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Cabletron ponders unit spin-off

Cabletron ponders unit spin-off

A Cabletron Systems executive confirmed last week the company is considering spinning off parts of its business to strengthen its position in the highly competitive computer networking market.

Cabletron would create a separate company out of its Spectrum software unit and possibly others, offering stock for the new company publicly while maintaining a majority ownership, said Bob Travis, Cabletron's director of analyst relations.

"If separated [from Cabletron], Spectrum would have opportunities to go aggressively into new markets," Travis said. "Separation would put Spectrum in the spotlight."

Cabletron is in fierce competition with Cisco Systems, 3Com and Nortel Networks for a dominant share of the computer networking market.

Ian Fewtrell, Cabletron Australia's managing director, said spinning off any divisions is motivated by a desire to "increase shareholder value".

"It's not necessarily a case of flogging off the farm," Fewtrell commented. He suggested the most likely outcome of this move would be spinning off only part of some business streams, such as the Spectrum management product.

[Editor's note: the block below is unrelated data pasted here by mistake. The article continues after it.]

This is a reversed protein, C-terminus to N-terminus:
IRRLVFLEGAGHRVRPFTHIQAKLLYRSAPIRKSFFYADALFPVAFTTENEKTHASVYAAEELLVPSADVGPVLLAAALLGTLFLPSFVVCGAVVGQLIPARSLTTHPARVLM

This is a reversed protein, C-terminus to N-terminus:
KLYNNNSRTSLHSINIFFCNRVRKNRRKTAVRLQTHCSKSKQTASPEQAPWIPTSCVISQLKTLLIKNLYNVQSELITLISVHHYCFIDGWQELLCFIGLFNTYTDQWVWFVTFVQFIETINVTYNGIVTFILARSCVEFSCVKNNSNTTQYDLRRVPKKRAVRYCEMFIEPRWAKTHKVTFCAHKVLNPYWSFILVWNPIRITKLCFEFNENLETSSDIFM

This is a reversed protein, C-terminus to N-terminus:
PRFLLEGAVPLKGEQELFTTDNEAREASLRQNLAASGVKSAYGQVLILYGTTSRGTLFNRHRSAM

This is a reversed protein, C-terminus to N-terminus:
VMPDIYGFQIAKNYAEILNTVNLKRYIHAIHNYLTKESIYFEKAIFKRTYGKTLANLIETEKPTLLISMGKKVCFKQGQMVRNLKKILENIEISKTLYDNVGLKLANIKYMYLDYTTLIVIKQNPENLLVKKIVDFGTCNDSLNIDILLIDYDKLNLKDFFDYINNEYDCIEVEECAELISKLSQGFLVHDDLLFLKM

However, one of Cabletron's largest integrators, NetStar, warned that making business decisions based on shareholder interest could divert the company from tactical product decisions.

Mitch Radomir, NetStar's business development manager, said he sees "too much" vendor decision-making designed to appease shareholders.

For the fourth fiscal quarter ending February 28, Cabletron reported net income of $US2.5 million, or 1 cent a share, before a fixed-asset loss for idle, obsolete and discarded equipment. Factoring in the charges, the company lost $US8.3 million, down from a loss of $263.4 million for the year-ago quarter. Revenue for the fourth quarter of fiscal 1999 was $US345.1 million, up from $311.5 million from the same quarter a year ago.

Selling a piece of the company like Spectrum might help Cabletron raise money as well as boost sales, said one analyst.

"Perhaps a partnership would help Cabletron take advantage of their product strength," said Neil Anderson, chief operating officer of The Tolly Group, a New Jersey-based information techno-logy consulting firm. "They have strong products and perhaps they could find ways to leverage the partnership [for better marketing]."

Cabletron officials announced a cost-cutting and restructuring program in March called Project Ignition, which they said would save $US80 million. As part of the plan, they said they would outsource Cabletron's worldwide manufacturing operations to Celestica for a saving of $50 million.


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